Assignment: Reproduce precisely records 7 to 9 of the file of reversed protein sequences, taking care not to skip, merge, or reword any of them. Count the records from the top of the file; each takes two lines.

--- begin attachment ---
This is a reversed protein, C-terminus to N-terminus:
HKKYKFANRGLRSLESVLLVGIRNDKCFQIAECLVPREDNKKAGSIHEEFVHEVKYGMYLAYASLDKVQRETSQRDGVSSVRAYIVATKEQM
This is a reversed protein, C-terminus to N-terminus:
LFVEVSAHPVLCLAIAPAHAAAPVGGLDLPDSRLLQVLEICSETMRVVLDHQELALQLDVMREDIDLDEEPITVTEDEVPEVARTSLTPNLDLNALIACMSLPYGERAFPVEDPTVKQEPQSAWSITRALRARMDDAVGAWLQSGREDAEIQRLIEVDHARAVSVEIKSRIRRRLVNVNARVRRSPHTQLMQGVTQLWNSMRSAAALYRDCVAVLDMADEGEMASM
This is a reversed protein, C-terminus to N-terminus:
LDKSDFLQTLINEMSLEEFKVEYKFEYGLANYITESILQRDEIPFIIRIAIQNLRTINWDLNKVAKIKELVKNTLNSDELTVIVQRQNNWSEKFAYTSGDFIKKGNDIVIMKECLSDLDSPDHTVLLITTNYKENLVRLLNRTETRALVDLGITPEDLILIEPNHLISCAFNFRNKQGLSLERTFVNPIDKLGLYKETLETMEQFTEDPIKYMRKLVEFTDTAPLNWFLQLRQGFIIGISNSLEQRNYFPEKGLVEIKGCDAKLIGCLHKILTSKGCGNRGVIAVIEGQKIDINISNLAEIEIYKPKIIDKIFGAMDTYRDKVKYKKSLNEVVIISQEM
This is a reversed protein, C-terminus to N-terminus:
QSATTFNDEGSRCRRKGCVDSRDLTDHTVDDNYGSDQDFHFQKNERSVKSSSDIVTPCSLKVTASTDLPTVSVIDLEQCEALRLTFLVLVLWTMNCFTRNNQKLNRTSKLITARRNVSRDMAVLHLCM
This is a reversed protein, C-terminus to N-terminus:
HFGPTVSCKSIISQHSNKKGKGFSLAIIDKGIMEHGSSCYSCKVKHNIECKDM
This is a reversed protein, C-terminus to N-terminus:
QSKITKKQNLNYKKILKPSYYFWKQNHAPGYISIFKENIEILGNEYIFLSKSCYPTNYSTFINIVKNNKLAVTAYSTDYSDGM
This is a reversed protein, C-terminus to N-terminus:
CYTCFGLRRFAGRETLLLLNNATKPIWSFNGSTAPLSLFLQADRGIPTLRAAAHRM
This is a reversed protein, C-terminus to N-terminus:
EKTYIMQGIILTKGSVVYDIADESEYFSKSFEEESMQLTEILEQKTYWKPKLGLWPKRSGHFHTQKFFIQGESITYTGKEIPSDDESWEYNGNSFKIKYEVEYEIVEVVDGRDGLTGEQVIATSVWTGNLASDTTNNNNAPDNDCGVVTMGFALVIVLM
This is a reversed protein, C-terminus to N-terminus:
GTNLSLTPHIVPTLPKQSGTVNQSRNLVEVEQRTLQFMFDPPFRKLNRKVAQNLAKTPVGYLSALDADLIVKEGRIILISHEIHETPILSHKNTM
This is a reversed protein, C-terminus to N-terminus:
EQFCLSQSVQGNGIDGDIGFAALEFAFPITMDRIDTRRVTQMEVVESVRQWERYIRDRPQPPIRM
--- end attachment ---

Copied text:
This is a reversed protein, C-terminus to N-terminus:
CYTCFGLRRFAGRETLLLLNNATKPIWSFNGSTAPLSLFLQADRGIPTLRAAAHRM
This is a reversed protein, C-terminus to N-terminus:
EKTYIMQGIILTKGSVVYDIADESEYFSKSFEEESMQLTEILEQKTYWKPKLGLWPKRSGHFHTQKFFIQGESITYTGKEIPSDDESWEYNGNSFKIKYEVEYEIVEVVDGRDGLTGEQVIATSVWTGNLASDTTNNNNAPDNDCGVVTMGFALVIVLM
This is a reversed protein, C-terminus to N-terminus:
GTNLSLTPHIVPTLPKQSGTVNQSRNLVEVEQRTLQFMFDPPFRKLNRKVAQNLAKTPVGYLSALDADLIVKEGRIILISHEIHETPILSHKNTM